Don’t get carried away with that. It will take time. Embrace it as an opportunity to show yourself you can do the impossible.

Support yourself through this time. Join professional online and offline groups, share your challenges with people who understand rather than with people who don’t, and plan ahead financially.

It might work best for you to save a few months’ or a year’s worth of salary, then take that time off paid employment and market like there’s no tomorrow. Alternatively, it might be best for you to start building your blog slowly, as you keep a part time or full time job.

Expect to make mistakes. 

These mistakes will be your guiding points to grow your blog even more as you go on. They could be transformed into guest posts on big blogs, case studies you can use to show your expertise (and how you turned failure to success) – and they can even turn you into a good mentor one day!

If nothing else, you’ll be able to look back one day and have a really good laugh. You’ll also be able to see how far you’ve come.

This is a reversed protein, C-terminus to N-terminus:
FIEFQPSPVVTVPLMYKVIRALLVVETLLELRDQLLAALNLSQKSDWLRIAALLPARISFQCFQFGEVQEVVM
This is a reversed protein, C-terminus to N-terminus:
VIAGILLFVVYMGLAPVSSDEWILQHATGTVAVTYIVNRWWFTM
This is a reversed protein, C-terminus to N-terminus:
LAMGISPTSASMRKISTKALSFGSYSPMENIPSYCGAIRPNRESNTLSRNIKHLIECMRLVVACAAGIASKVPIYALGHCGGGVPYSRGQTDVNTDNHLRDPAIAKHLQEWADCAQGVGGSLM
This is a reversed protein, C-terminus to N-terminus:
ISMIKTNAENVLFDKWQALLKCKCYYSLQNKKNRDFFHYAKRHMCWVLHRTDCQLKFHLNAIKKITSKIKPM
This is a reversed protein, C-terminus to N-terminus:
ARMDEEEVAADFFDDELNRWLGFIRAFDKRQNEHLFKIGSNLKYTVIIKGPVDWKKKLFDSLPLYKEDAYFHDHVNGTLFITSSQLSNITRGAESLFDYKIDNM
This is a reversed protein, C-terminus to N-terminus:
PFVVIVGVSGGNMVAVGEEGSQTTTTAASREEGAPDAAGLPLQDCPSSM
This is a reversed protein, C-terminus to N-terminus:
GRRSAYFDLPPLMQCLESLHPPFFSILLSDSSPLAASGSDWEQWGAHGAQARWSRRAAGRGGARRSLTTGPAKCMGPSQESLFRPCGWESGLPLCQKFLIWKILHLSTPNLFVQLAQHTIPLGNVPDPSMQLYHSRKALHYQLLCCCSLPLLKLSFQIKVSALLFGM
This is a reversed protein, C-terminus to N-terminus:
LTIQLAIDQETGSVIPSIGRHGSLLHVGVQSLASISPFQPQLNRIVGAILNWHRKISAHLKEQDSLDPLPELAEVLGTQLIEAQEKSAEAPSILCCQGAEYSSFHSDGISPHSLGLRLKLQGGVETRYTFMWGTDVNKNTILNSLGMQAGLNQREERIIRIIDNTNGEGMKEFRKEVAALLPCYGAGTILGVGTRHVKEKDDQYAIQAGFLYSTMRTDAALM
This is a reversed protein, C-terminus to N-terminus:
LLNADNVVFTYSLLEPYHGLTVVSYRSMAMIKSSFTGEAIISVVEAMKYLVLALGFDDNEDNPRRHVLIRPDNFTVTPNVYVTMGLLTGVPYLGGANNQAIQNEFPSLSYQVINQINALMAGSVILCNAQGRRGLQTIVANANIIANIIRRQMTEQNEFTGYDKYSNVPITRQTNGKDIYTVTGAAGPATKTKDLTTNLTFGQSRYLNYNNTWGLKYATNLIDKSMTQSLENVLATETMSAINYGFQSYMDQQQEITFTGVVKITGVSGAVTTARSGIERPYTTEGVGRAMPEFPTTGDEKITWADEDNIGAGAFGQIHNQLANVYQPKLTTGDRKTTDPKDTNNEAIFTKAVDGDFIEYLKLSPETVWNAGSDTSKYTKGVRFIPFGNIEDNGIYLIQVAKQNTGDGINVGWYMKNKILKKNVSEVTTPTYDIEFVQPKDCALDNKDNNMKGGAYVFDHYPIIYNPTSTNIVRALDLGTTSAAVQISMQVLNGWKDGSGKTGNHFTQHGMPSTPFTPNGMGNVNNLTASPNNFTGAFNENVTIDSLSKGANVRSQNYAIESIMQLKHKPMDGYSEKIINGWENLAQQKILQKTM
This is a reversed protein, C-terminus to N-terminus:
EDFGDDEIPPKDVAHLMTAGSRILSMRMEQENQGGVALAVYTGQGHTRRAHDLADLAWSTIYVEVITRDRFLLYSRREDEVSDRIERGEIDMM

Socialise

Starting out at the blogsphere can be intimidating.People already know each other and the job.Friendships and communities have already been formed. Relationships with influencers are being shaped and re-shaped every single day.

Linked

Image copyright stock.xchng user lusi

This experience becomes easier once you feel there’s someone you could turn to. You, of course, need to have communication tools and the courage to connect when entering a new environment.

If you’re fearful about connecting with industry members, start small. Post comments on their blogs, then connect with them on Twitter or Facebook. Join online communities and reach out to one person at a time in a personal message.

Ask for their help, or offer a solution to a challenge they brought up. If they happen to just start out as you are, perhaps you could be a force of empowering support to one another, sharing tips and encouraging each other when one loses sight of the light at the end of the tunnel.

Maybe you’ll even find you have additional interests in common!